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MatC
81800.  Wed Jul 26, 2006 7:32 am Reply with quote

Q: If the court finds you not guilty of a crime in the USA, what happens to you?
F: They let you go.
A: You get sent to prison.

On BBC Radio 4’s “Law in Action” on 27 June 2006, Bruce Zagaris, an attorney in international criminal law in Washington DC, revealed (much to the presenter's astonishment) a new law in the US, under which, if you are tried for, say, five offences, found not guilty of four and guilty of one, you will be sentenced for all five.

I’m guessing that this is unprecedented in human history, but some legal historian amongst us might know better.

 
Feroluce
81805.  Wed Jul 26, 2006 8:38 am Reply with quote

The land of the brave and the home of the free.... ...my arse.

I'm sure that such a stupid law wil make it's way over to this 51st state as soon as Tony can push it through.

It is the sincerest form of flattery you know ;)

 
QI Individual
81849.  Wed Jul 26, 2006 10:18 am Reply with quote

I guess the privatised prison system owners have been lobbying successfully for more trade.

I recollect hearing that these privatised prisons are the fastest growing businesses in the US.

 
Celebaelin
81862.  Wed Jul 26, 2006 10:23 am Reply with quote

That is REVOLTING.

 
Jenny
81951.  Wed Jul 26, 2006 2:53 pm Reply with quote

I'd like to see a link to back that up, because I'm sure it's not constitutional.

 
Flash
81980.  Wed Jul 26, 2006 5:02 pm Reply with quote

Classic stuff if true - can we identify the statute in question? It would have to be a State law by the sound of it - Federal laws don't cover such matters, do they, Jenny?

Arbitrary justice is hardly unprecedented, though: "exemplary hangings" were commonplace in 17th century Europe if you believe Neal Stephenson, and 1 in 20 of the Jacobite sympathisers rounded up after Culloden were executed on the basis of a ballot.

 
suze
81986.  Wed Jul 26, 2006 5:25 pm Reply with quote

Surely State laws aren't allowed to override the Constitution of the United States? It's a long time since I read this stuff, but I think it's made clear in the Fourteenth Amendment that no state may override citizens' rights and privileges, including the right to a fair trial, due process and so on.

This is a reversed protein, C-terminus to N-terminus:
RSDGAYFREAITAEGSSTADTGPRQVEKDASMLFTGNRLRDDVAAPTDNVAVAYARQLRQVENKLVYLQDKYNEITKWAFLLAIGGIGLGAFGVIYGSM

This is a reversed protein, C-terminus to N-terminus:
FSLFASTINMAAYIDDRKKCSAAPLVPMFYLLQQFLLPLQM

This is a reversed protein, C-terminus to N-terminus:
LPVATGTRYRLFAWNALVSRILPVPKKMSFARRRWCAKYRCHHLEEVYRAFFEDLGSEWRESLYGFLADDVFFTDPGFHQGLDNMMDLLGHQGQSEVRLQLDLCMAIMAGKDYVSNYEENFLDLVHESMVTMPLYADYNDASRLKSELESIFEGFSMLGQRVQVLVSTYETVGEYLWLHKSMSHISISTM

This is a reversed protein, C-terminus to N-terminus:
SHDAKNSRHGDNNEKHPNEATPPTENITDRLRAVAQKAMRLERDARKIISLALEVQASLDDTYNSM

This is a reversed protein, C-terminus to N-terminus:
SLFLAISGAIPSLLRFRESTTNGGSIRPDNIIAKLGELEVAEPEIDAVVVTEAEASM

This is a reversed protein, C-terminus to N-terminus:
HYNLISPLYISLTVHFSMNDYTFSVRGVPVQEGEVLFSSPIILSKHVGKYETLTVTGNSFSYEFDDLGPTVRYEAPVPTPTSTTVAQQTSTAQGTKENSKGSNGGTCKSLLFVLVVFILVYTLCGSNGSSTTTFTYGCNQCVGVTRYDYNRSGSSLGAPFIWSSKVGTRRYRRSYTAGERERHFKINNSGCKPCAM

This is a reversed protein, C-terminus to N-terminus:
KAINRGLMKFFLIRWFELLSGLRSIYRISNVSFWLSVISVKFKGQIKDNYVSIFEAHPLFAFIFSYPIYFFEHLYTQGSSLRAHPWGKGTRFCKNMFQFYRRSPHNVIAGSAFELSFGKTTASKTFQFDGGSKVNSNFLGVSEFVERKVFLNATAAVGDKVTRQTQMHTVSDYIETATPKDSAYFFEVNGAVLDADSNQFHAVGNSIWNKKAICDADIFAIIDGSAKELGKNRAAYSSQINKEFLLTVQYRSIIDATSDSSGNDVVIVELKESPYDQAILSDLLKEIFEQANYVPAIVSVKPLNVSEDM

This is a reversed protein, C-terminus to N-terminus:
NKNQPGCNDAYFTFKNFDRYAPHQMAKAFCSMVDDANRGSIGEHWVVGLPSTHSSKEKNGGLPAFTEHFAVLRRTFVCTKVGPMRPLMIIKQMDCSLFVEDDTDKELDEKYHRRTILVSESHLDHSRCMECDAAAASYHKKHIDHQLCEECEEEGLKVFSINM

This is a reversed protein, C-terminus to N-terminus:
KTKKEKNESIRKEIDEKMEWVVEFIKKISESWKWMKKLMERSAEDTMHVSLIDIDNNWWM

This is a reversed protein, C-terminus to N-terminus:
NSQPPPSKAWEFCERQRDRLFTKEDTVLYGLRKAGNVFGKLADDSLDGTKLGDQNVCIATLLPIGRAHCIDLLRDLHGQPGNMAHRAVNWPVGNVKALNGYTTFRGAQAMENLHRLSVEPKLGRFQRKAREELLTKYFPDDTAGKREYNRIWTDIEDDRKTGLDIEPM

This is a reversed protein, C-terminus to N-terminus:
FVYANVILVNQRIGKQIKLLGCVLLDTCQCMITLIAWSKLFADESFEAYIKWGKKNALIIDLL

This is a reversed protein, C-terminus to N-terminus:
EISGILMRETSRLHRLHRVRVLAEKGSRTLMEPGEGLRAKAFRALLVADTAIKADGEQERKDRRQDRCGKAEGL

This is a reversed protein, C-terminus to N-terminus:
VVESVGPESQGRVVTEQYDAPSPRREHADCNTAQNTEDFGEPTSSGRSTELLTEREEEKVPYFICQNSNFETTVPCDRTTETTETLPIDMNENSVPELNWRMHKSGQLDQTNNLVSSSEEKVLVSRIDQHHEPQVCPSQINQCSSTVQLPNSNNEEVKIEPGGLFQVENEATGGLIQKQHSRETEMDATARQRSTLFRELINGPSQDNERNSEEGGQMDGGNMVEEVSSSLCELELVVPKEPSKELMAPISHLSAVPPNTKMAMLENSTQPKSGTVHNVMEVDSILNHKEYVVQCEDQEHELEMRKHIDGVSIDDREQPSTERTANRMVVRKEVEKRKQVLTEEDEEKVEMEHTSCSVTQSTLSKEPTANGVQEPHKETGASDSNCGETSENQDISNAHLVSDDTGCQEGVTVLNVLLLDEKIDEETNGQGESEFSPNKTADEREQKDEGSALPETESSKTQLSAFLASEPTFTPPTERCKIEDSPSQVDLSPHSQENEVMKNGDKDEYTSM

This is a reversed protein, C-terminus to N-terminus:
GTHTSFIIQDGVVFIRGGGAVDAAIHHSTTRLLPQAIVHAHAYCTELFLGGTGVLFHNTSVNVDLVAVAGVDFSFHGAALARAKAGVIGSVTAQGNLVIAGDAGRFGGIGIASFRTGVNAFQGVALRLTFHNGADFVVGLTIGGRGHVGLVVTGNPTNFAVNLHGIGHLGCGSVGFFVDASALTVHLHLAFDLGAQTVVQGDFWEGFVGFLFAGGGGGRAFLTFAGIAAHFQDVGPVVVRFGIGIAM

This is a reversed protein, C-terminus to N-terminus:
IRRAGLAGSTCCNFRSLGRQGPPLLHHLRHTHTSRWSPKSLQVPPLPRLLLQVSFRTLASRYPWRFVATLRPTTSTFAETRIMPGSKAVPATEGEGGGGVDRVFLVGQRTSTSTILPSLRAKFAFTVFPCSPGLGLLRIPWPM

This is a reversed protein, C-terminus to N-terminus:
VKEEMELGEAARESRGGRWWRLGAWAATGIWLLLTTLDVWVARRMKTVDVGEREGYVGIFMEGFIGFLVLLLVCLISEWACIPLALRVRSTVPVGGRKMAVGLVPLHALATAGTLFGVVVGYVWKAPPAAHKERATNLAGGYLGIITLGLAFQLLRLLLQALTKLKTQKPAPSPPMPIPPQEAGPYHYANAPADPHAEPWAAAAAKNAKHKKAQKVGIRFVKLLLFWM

It's different in Canada though, where in limited circumstances provincial law can exist Notwithstanding The Constitution - a provision which is rather controversial in itself. Only Quebec actually uses it much, in its efforts to try and prevent the use of the English language.

 
Quaintly Ignorant
82036.  Thu Jul 27, 2006 3:40 am Reply with quote

The federal government says that the growing of cannabis, even for medical reasons, is against the law though some states have passed their own laws to allow medical trials to take place. The growing areas are kept secret, by the state, from the federal government just in case. The federal government however, do grow their own cannabis in ortder to keep supplying the patients they put on a trial back in the 60's, it was so effective it was seen as cruel to withdraw the drug and yet the study was marked as a failure.

This is all from a television show I watched called Penn & Tellers Bullshit but it does make me wonder how far away the state can legislate from the federal governement.

 
MatC
82045.  Thu Jul 27, 2006 4:19 am Reply with quote

The “Law in Action” office did send me a link http://news.bbc.co.uk/1/hi/programmes/law_in_action/5120824.stm

but I wasn’t able to reach a recording of the specific edition of the programme from there. A request from QI management on Headed Notepaper might be worth a go.

Flash, I’m not sure this is an example of “arbitrary justice,” is it? I take that to mean punishing the innocent along with the guilty; this is punishing the guilty ... even when they’re innocent. I would imagine that *openly* abolishing the principle that you can’t be sentenced for a crime having been acquitted of it is unprecedented. Not that I actually know, of course; I’m guessing.